A Guided Tour through the Siemens Business Services Knowledge
(SIEMENS Siemens Business Services GmbH & Co. OHG, Germany
Abstract: This case study illustrates the knowledge management
framework that was designed during the introduction of knowledge management
instruments at Siemens Business Services GmbH & Co. or SBS, as it is
known. The knowledge management framework will give the reader an understanding
of the holistic approach to knowledge management and the different stages
of implementation. It also introduces the key learning processes experienced
by Siemens Business Services (SBS) during the various implementation phases.
The knowledge management (KM) requirements, challenges and solutions within
the service business are highlighted. The case study also shows the challenges
and objectives of knowledge management (KM) programs, in general, and at
Siemens Business Services (SBS), in particular. Based on the experience
of the implementation of KM at SBS, the case study closes with critical
success factors for other KM implementations, both within and outside Siemens.
Keywords: Information Systems, Knowledge Management
Categories: H.2, H.3
SBS was part of one of the first Siemens' core business-driven service
units There was, consequently, a clear understanding of the importance
of people-oriented knowledge management. Many groups within SBS, however,
work in the field of tools, which means that tools - not people - are the
focus of many discussions about the KM program.
In parallel with the internal activities, the SBS KM team combined KM
competencies from the technical side with the management consulting side
in an SBS-wide knowledge management Community of Practice.
In many discussions, both internal and external, the team learned exactly
how difficult KM issues are to discuss. The whole field of KM is very complex
and has many links to other areas, such as HR, project management, etc.
Slides - many of them - were needed to explain the team's understanding
of and approach to KM. It was rather like building the tower of Babylon.
In order to change the direction of those KM discussions, the team developed
a KM framework that allowed them to discuss the creation of a common understanding
through the use of only one diagram, rather than a whole set of slides.
Utilizing this framework as a basis for understanding KM, KM at SBS aimed
primarily to develop an understanding and a transparency of the knowledge
and competencies of the employees. The next step involved personal and
organizational learning through
experiences within projects and the creation of reusable knowledge modules
that present knowledge for new projects in a structured and precise way.
When SBS was established in 1995, a number of core units emerged from
units within Siemens Nixdorf Informationssysteme AG. Within those units,
the CEO, Gerhard Schulmeyer, had successfully pursued an extensive process
of "culture change". As a result, it was possible to base KM
at SBS on a corporate culture that was already familiar with and receptive
to the subject. In direct contrast with their competitors, the challenge
of a KM initiative at SBS did not involve finding a "classic"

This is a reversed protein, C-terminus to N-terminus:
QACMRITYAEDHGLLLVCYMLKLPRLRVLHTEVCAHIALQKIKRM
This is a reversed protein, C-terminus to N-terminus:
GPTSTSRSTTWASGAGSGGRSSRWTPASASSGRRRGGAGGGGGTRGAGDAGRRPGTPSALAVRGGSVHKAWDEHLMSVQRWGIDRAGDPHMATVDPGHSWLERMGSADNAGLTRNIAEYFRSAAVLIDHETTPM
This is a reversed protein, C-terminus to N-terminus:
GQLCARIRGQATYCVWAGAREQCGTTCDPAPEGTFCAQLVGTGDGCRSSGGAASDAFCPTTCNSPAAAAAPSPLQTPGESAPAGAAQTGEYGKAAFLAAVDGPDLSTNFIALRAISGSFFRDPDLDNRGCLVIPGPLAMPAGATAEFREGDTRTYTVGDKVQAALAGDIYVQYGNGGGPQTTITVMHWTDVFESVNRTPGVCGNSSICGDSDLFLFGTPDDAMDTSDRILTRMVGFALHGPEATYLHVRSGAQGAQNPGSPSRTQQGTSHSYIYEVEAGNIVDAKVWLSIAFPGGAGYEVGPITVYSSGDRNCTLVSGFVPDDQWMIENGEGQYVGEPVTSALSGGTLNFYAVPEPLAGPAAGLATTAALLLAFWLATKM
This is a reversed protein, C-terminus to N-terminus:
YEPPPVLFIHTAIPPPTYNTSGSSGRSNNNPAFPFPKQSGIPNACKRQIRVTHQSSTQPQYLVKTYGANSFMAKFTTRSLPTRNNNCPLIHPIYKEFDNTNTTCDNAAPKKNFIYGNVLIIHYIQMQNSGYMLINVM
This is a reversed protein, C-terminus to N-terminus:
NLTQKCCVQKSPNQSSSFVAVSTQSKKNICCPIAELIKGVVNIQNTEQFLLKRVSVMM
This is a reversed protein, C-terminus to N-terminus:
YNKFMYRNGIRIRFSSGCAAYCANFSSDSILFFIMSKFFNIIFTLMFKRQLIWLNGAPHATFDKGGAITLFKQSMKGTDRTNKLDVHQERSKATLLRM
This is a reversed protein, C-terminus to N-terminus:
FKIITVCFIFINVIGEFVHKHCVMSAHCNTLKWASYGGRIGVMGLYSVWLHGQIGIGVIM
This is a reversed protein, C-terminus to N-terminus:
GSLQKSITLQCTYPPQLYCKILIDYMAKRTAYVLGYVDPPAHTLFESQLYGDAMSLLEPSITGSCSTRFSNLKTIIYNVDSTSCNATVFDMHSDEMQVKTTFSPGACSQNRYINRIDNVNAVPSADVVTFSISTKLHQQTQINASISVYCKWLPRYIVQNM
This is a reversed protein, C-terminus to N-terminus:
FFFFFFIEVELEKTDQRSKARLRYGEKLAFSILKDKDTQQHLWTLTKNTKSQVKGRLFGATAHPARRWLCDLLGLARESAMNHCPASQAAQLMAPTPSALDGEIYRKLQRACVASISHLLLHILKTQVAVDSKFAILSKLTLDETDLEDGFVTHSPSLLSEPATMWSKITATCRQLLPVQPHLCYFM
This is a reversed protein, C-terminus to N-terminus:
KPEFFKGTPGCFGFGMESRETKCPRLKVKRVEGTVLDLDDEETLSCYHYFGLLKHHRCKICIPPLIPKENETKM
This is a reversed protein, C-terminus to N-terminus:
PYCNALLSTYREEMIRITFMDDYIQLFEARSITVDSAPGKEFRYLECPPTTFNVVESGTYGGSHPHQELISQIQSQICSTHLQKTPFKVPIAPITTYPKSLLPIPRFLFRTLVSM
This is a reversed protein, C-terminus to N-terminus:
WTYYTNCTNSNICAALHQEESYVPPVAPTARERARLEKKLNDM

consulting culture as the basis for KM. Instead, it required the change
of a corporate culture that was still strongly shaped and molded by past
products and industries.
The aims and the general cultural conditions supported the view of an
integral KM approach and fostered a lasting impression that the specified
objectives could not be achieved just by KM solution that was mainly just
tool-oriented. Tool-oriented solutions often take the form of "stand-alone"
solutions, which rarely meet the requirements of the business and often
result in huge problems of resistance in both management and employees.
Furthermore, many tool-oriented KM initiatives present problems when it
comes to discussions of benefits. Another challenge facing SBS was a rapid
and strong organizational growth - as high as thirty percent in some units.
The fundamentals of KM also needed to be imparted to these new employees
to lay the foundation for a knowledge-based culture.
A description of the KM framework will be provided as a guide to presenting
the individual method modules that form the complex world of holistic KM
2 Corporate structure
In the current fiscal year (1999/2000), SBS has a turnover in excess
of eight billion German marks and more than 34,000 employees in over sixty
countries around the globe. It is one of the leading full-service providers,
supplying consulting services, system integration, operational services
and outsourcing on an international level. Within the Siemens group of
companies, SBS was one of the first units whose core business was solely
comprised of services.
3 Introduction to the KM framework
The objective of the KM framework, as described earlier, is to develop
a standardized KM understanding based on the presentation of the dimensions
and operation of an integral KM model. Its special feature is that it is
compressed into one single image. The framework is used both internally
and externally as a method of describing KM instruments and judging the
comprehensiveness of their customers' KM programs and the way in which
the instruments interact.
The framework must be read from the outside in for a complete understanding